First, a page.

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Kunqu Opera Festival; Movie Review - "Australia"; "Re-animating" Mixed Media Exhibition; Male Soprano Jorg Waschinski (13 Jan 2009)


-- Due to copyright restriction, no online video is available for this episode. --

Chinese opera has several forms, but perhaps no other takes the art to such a degree of refinement as Kunqu or Kun Opera. A recent festival of its best-known pieces, organised by Taiwanese writer Pai Hsien-yung, highlighted its variety, and also introduced audiences to the sound of a 1,200 year old instrument. That instrument is a guqin, known as the "Jiuxiao Huanpei". It was made in the Tang dynasty and was used in the imperial court during the coronation of Tang Taizong's third son in 756 AD. One thing no-one will ever call Australian director Baz Luhrmann is "understated". As viewers of "Moulin Rouge" or his version of "Romeo and Juliet" will recall, he's a pull-out-all-the-stops, take-no-prisoners kind of director. As its title suggests, his most recent movie "Australia" takes on a big theme: the story of his homeland. It was, by many, eagerly awaited. It was also, by many, considered a disappointment when it arrived. Our film reviewer Gary Pollard wasn't that disappointed, but then he did not have particularly high hopes in the first place. "Re;animating" is a mixed-media installation exhibition at the Jockey Club Creative Arts Centre in Shek Kip Mei, and organised in collaboration with the City Festival. The exhibition echoes the rejuvenation of the old factory building into an arts centre. Eighteen local artists have been invited to create mixed-media installations. Their works are all made of industrial material such as plastics, thread, wood, fabric, wire, clay and metal. For centuries, some male musicians made what could be considered the ultimate sacrifice to achieve a purity of voice, undergoing castration to become the so-called castrati. Composers wrote music especially for singers to sing in the castrati range, which is – broadly - similar to that of a female mezzo-soprano. That rather extreme path to musical ability has long since become illegal – the last castrati was recorded at the turn of the 20th century - but the music remains. And much of it is now song by male singers who have undergone training specifically to develop the higher ranges of the voice. One of them, Jorg Waschinski, was performing at the City Hall on the day of our show. We caught up with him at rehearsals.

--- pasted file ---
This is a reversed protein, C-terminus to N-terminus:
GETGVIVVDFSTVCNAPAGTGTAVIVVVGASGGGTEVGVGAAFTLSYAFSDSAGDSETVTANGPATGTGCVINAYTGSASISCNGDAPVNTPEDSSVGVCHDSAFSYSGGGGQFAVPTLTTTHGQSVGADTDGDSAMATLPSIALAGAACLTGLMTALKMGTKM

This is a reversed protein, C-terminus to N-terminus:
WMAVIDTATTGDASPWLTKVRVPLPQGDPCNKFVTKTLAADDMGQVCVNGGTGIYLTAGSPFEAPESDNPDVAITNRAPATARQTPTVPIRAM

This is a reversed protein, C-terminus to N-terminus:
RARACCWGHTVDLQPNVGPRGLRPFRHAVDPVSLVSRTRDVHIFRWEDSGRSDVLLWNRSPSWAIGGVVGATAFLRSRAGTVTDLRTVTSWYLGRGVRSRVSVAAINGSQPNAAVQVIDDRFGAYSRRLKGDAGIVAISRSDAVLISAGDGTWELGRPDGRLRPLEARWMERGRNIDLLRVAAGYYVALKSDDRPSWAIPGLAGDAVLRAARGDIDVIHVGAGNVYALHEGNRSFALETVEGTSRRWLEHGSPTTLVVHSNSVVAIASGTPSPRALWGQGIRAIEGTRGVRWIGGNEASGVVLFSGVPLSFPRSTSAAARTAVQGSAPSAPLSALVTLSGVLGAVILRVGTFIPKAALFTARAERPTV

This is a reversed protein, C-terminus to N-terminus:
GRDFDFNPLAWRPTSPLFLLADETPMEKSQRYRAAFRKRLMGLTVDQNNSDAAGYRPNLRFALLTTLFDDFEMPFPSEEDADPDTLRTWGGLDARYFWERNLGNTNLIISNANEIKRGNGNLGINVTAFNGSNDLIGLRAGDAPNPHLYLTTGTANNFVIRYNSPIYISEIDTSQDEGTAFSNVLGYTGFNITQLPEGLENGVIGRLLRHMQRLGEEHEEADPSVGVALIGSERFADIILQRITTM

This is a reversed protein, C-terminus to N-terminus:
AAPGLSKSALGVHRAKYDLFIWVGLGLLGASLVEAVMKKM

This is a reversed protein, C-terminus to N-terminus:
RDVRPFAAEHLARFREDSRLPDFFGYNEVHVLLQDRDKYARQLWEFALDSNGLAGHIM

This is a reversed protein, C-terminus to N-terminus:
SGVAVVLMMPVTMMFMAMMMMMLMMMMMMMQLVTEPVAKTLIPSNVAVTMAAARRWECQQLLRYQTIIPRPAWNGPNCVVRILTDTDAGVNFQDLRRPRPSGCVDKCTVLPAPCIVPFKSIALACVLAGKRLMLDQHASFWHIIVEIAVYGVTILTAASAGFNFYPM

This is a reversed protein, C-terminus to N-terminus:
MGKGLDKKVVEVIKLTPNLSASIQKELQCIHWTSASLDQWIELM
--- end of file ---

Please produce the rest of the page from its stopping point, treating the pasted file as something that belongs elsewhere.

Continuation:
The Works
Publish Date: 
Tuesday, January 13, 2009
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